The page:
Little gold men

asks: what purpose do the Oscars serve, and what does the controversy about this year’s nominations mean?


There has been some phenomenal filmmaking, and some equally spectacular performances, in the cinematic year gone by. Some of these films and performances have been nominated for an Oscar – a 10-inch gold-plated tin man, given to members of the film industry by other members of the film industry that recognises stellar work in the film industry. You can see why people get terribly excited (and terribly cynical) about the whole thing.

Subsequently, the annual Hollywood festival of gratuitous back-patting tends to generate some clumsily-led debate amongst cinema goers, media outlets and people who think The Avengers deserves to win every award there ever was, ever. The scope of this debate usually ranges from ‘Does it matter that virtually none of the nominated films were big hitters at the box office?’ and ‘Does anyone actually know what cinematography means?’ to ‘WHO ARE YOU WEARING?!!’.

However, there is always a second, far more interesting level of discourse that the Oscars brings to the fore. It is concerned, singularly, with film. Where is the cinema of our age taking us, and what can we now learn about the filmmaking of days gone by? What techniques are being experimented with, and what do they mean artistically? What subject matter do we understand to be deserving of attention, and how is it being translated on screen?

The interaction between these two levels of discussion is always fascinating. It’s what makes for an Oscars that has substance behind the style. In 2014, Steve McQueen’s 12 Years a Slave took the bit of metal for Best Picture, as America honoured a film that held up a mirror to one of the darkest periods in its history. As news anchors and film correspondents exchanged views on whether Alfonso Cuarón’s Gravity deserved the award for its superior technical and narrative flair, others reflected upon how a panel that is 93 per cent white and 76 per cent male chose to single out a rare film about the brutality of slavery in a country still rife with inequalities. What does this show about how society, history and peoples interact through filmmaking? Who knows? Let’s watch Jennifer Lawrence fall over again on CNN.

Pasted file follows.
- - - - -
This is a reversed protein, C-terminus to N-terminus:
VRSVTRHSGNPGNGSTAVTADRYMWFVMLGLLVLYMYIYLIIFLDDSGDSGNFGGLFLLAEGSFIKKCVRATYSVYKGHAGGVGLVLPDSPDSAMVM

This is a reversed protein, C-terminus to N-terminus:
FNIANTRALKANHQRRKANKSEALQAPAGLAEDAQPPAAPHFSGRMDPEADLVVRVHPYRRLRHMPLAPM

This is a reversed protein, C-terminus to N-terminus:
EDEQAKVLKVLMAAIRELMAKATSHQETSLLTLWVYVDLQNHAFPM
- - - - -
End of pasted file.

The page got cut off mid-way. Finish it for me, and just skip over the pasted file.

This is how the Oscars endure as a hybrid of high art and low culture. It’s what makes them one of the most watched TV events of any one year.

In 2015, however, the balance of the trivial and the topical has been upset. The two have, in fact, been focally united as the film world and the wider media have ruminated extensively upon the fact that all 20 nominated actors are white; this has seen an intrinsically important debate about today’s film industry and race equality explode into a tabloid feeding fest. The result? A highly important cultural issue has rightly superseded – and possibly to a small extent, tainted – public engagement with a showcase of some of the best works of art produced in 2015.

As part of an important exploration of art and society, this year’s Oscars have been defined by what they are not. As a result, what remains feels a touch superlative by default – a collateral shame, because there are some extraordinary pieces of filmic work being showcased. Alejandro González Iñárritu’s directorial flair in Birdman, Eddie Redmayne’s unnervingly truthful performance in The Theory of Everything and everything about Richard Linklater’s Boyhood are just the tip of an iceberg of outstanding filmmaking. Yet 2015 will always be the year that the Oscars and the film industry were unanimously held under a microscope at the partial cost of the uninhibited celebration of excellent film. It’s a small price to pay given that a huge cultural and artistic flaw has been crucially highlighted. Yet it is important to remember that the nature of this year’s nominations is a manifestation rather than a cause of a wider problem. More than anything, the predominance of white Oscar nominees serves to illustrate the lack of infrastructural equality in artistic industry.

Yet the Neil Patrick Harris-led show goes on. As we watch Eddie Redmayne, Julianne Moore, J. K. Simmons and Patricia Arquette probably walk away with the four acting awards, we will all, film connoisseurs and celeb spotters alike, be more aware than ever that the tin men are all plated with the same thin layer of gold.

One comment

  1. Michael Keaton should win Best Actor. He is just incredible in Birdman.

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